Review Summary: Aside from its over bearing cliches, Switchfoot create an album that can only be described as self fornicating music.
So you’ve just exploded onto the mainstream market after growing some balls and trying your hand at the trick, yet often juggernaut mix, of rock/pop. And of course after all the precious kittens were reprieved from getting their faces smashed by "Meant To Live" you warmed their delicate stomachs with the beautiful "Dare You To Move". Your albums’ now two-times platinum and you’re at the forefront of the CCM scene, what is your next move? Oh, you’re going to ditch your enthusiastic Snow Patrol
on ‘x’ laden riffs that was The Beautiful Letdown
and become moody, angsty, heavy, and better? Well, good luck.
Switchfoot just kind of swooped into the scene sneakily, right? I mean, we were all still enjoying our Meteora
and addressing our wounds from St. Anger
’s abuse, and here comes that one kid who we all think is perfect. He’s got everything a cd player, an unbeatable Yu-Gi-Oh deck, he tried out for American Idol once, and to top it off he was the one who found Nemo. Did I mention he spends his Sunday afternoons taking his bed ridden grandmother to Church where he performs in the choir… Doesn’t this sound like what Switchfoot would embody if they’d portrayed a person back in the transitioning years of 2003-04.
Thing is, when you can talk the talk and
walk the walk then by all means you should; and by God when Switchfoot come very close to doing no wrong on their fifth album, Nothing Is Sound
, a detour from the pretentious side of the band and into the darker and deeper depths. From the rising start to the lead single "Stars" I knew the band we’re going to aim very closely at eclipsing their sugar daddy The Beautiful Letdown
. There were some faults that could not be over looked on their previous effort starting with the fact that there wasn’t much presence of a band. Aside from some of the minor moments of beautiful musicianship to grace few tracks there was little to be aesthetically appraised over. This time around the band make sure each elemental aspect to the groups sound can be heard, as new breaths are given to instruments all throughout the record.
I won’t lie and say that I prefer the stronger more back-boned moments of Switchfoot clearly represented for in album opener Lonely Nation
. With a great job of sticking to a bass/drum groove and guitar effects to overhang the track, it revokes the equivocal sound of stampeding elementary school students over playgrounds across the nation chanting “We are, We are, The Youth of the nation…
"Politicians" sees the guys grit their teeth as starkly as they ever have. With escalating guitars to weave in and out of the trodden drum beat. Its about as heavy as they’ve ever been and it in turn produces one of their best songs to date. To combat the surging riff lashing lapsed by three guitars Jon yells out, “I pledge allegiance to a country, Without borders, Without politicians, Watching for my sky to get torn apart.” "The Fatal Wound" places its vote for sleeper pick in the Song of the Album award, with Jon agonizing over a brooding acoustic back drop and more steady drumming provided at the hands of Chad Butler. Effects used on The Beautiful Letdown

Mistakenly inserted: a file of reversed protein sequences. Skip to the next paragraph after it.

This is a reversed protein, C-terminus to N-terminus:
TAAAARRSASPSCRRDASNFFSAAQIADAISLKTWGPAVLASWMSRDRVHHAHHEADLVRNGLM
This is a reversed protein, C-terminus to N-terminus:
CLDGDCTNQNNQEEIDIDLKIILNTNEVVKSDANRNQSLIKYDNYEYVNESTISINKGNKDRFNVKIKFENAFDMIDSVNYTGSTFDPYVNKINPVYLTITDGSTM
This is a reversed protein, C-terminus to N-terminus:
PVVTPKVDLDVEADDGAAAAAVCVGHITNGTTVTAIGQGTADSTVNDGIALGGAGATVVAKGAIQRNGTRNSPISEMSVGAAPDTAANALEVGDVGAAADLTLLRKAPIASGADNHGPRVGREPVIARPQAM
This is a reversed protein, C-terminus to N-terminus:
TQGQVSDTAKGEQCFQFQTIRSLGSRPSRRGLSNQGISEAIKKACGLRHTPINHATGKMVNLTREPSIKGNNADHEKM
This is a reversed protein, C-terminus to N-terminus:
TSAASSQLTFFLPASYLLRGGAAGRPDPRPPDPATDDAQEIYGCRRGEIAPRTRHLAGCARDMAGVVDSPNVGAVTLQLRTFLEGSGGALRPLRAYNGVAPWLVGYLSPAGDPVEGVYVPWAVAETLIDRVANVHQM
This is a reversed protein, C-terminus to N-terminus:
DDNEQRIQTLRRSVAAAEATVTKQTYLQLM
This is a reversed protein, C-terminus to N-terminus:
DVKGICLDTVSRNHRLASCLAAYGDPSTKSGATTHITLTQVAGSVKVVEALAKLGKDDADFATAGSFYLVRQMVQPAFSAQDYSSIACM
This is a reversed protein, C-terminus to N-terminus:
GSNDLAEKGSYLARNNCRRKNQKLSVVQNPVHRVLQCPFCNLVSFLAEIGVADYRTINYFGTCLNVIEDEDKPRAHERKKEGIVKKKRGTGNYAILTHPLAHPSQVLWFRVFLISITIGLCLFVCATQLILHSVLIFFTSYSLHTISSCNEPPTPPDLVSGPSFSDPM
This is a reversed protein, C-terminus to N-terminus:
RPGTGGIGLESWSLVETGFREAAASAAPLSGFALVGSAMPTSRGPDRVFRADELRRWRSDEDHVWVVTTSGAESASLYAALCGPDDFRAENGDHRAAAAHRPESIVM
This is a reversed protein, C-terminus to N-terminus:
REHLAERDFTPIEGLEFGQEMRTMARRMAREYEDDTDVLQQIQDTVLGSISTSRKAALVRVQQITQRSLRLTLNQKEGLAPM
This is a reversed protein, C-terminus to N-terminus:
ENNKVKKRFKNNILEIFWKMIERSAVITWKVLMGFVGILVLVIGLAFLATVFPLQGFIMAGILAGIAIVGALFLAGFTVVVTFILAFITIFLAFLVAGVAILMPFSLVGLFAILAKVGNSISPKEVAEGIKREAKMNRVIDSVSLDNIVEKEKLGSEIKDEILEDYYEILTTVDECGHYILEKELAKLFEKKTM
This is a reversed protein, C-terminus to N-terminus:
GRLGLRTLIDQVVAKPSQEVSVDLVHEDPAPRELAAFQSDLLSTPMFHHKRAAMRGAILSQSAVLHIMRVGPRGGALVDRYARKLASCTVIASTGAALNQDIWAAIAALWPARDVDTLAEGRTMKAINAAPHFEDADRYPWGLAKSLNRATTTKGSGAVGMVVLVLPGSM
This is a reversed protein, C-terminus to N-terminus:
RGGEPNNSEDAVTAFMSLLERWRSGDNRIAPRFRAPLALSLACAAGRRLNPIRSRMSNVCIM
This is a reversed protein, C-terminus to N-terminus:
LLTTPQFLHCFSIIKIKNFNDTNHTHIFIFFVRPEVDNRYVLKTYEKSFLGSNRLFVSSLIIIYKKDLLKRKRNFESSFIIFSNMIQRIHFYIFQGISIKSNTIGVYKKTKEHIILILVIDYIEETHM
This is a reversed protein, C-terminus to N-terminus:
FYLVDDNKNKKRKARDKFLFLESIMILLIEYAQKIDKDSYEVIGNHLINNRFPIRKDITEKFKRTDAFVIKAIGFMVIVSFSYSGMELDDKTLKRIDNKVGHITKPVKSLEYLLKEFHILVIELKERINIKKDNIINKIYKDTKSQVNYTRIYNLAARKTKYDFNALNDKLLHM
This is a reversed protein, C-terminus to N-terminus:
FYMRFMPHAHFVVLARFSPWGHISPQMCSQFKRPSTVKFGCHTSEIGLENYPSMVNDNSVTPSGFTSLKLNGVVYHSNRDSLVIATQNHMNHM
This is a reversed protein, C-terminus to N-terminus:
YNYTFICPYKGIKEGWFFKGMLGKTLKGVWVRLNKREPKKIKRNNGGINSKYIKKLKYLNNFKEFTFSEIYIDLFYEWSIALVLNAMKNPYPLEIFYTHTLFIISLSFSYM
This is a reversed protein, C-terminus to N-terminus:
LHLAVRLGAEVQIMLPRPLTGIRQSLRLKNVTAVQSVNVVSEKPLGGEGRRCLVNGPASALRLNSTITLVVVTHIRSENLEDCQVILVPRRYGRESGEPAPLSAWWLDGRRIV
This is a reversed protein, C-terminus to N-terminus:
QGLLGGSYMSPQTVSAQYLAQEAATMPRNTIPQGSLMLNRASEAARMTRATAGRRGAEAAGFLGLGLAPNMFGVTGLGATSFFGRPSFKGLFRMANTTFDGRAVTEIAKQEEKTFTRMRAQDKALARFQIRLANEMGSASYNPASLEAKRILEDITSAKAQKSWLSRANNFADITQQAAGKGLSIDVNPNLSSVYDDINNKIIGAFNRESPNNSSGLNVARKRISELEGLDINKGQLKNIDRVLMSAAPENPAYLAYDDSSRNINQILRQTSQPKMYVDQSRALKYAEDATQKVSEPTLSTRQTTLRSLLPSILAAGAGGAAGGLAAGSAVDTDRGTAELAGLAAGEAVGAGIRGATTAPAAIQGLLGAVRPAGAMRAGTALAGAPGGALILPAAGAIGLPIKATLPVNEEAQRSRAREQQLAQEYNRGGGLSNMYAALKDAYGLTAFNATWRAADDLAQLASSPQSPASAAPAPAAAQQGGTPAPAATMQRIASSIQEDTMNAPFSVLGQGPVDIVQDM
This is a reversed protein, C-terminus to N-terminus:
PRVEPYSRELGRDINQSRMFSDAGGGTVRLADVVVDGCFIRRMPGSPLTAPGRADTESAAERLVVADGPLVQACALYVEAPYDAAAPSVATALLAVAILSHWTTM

make an appearance on this track aiding it for the better; they don’t have a hostile take over feel provided previously.
Still, where the band hit their mark is strengthening the groove found on TBL and extending on it. Trying to incorporate some distinction between each instruments role also becomes a key advantage. It smoothes out perfectly best on "Happy Is A Yuppie Word" as the band demonstrate stagnant ability to switch up tempo and dynamics as swiftly as one note. As soon as the second verse rolls around with its inflammatory sectioned chop offs you’ll realize the musical ear candy you’ve indulged yourself with.
Songs like Golden
show the bands ability to still write a catch hook laden with rain drop acoustics (beloved on "Dare You To Move") and subtle piano notes to accentuate the sugar pop chorus. We even get some “La-La-La’s” in the bridge paying homage to their earlier investments. "We Are One Tonight" brings out the beautiful side in rioting with its anthemic guitar spread over its buttery flavored pop corn drum hits. Providing a stellar album standout and another worthwhile hook, this song really showcases what the band is about as a whole. Five guys out to spread music, nothing more nothing less.
Sure they’ve deviated a little more from the drastic revamping that was The Beautiful Letdown, but that album was far from perfect. Nothing Is Sound shows a beautiful progression of a band capitalizing on its mistakes and trying to claim a niche of their own. And just like all the typical revelation inspired movies that this band has eschewed countless songs for, they prove that with a brief voyage to the new depths provided here it produces a more than satisfying listen. Ultimately proving you can’t judge an album by its cover, or by the belief that this band is composed of five pretentious dudes
hell-bent on recreating everything that is The Beatles
Recommended Tracks Include: Happy Is A Yuppie Word, Politicians, The Fatal Wound